I’d still like to thank you and the others who had made Camp Awakenings possible. For all that you’ve done to myself and those I care about. I give you my loyalty and passion towards you and camp awakenings. (As much as that sounds really cliche or sucking up, ugh.)

I have taken the last few days to evaluate what had occurred in the camp and why it had made such an impact to me. To be honest as much as I tried to deflect the positivity it had grown on me, i’ve never had an experience in my life where such positivity would stream throughout the whole weekend.

 

I’ll try to keep this short and explain from the start of what has happened to me and up till now.

In year 5 I had started to get chronic migraines which had made me stay at home from school numerous amounts of times; this had continued till this very day as I continued to isolate myself from others and had soon gained depression in year 6 because of it.

I’m currently on antidepressants and other numerous amounts of medication as my mother worries a lot, using money to get me a psychiatrist and a psychologist. In year 8 it was the worst where I cut, tried numerous times to suicide and my grades were dropping. My mother had to spend time off work to make sure I wouldn’t do anything, I knew that she cared about me but I was selfish and continued down my path.

By year 9 I had taken antidepressants for about 2 years but at a certain point at the start of the year, I had a turning point and within the first term of school I had joined the SRC, worked harder, became more social and even got the opportunity to come to this camp. I have no idea as to how or why I changed, maybe it was because year 9 was a ‘this is it’ moment. Next year will be year 10 and that’d decide what I do in VCE, then in turn, university. Including in term 1 I had already made my way through university options, volunteer for the ANZAC day memorial in the area and another opportunity to go to the Global Leaders convention supported by World Vision Australia. (I haven’t done the ANZAC day memorial or the Global Leaders convention yet.)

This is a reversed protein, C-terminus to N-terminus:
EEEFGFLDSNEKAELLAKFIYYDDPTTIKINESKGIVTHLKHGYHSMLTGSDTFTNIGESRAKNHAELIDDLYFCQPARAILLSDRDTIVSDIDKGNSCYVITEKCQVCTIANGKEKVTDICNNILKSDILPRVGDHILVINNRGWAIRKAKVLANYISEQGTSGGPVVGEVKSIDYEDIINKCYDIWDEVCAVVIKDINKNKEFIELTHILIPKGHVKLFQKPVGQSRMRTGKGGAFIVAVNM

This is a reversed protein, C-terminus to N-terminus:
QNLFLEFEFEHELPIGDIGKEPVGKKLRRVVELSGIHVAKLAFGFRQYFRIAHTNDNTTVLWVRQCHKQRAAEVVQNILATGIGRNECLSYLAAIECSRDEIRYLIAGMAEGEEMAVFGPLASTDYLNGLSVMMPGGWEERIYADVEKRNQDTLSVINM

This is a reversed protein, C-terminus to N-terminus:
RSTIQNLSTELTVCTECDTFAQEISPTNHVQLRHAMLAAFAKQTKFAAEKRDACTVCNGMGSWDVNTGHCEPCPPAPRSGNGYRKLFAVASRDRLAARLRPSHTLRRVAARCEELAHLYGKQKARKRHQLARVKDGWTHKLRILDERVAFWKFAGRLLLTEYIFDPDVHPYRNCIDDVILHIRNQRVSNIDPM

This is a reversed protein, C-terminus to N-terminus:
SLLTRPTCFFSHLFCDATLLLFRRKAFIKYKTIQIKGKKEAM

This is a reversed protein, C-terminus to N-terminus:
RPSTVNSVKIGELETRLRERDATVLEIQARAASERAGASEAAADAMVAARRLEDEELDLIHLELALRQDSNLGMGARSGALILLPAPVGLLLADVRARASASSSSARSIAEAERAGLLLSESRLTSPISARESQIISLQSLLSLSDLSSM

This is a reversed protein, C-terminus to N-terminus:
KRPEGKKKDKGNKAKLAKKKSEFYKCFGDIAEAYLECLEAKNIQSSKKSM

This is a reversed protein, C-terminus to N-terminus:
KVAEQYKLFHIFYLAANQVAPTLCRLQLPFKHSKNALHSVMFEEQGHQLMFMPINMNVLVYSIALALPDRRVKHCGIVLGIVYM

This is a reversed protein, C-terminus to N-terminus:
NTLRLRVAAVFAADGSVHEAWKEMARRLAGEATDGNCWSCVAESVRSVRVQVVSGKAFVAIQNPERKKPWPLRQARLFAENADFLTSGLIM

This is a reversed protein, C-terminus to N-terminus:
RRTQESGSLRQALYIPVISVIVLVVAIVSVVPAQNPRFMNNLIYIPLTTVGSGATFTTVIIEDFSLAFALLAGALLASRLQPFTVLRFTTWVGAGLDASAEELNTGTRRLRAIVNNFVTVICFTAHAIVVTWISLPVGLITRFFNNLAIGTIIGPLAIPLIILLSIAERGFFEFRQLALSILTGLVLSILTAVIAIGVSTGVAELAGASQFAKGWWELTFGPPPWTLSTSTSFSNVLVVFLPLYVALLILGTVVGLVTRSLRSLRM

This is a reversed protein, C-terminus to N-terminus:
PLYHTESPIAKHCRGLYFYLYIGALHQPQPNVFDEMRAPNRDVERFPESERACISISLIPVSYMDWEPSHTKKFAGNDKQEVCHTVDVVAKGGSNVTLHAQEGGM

I was hoping that the camp would be a stepping stone to get better, but it wasn’t. Instead, I found it was a ‘I’m going to go grab your arm, ... we’re going on the positivity train. Next stop - rainbows, unicorns and happiness!’. It was also so much more than that. ... Steph and the others helped me tried to help me regain my emotions and positivity.

All in all, I feel like this camp was a once in a lifetime experience and I don’t regret ever being through what i’ve been through; because it has made who I am now.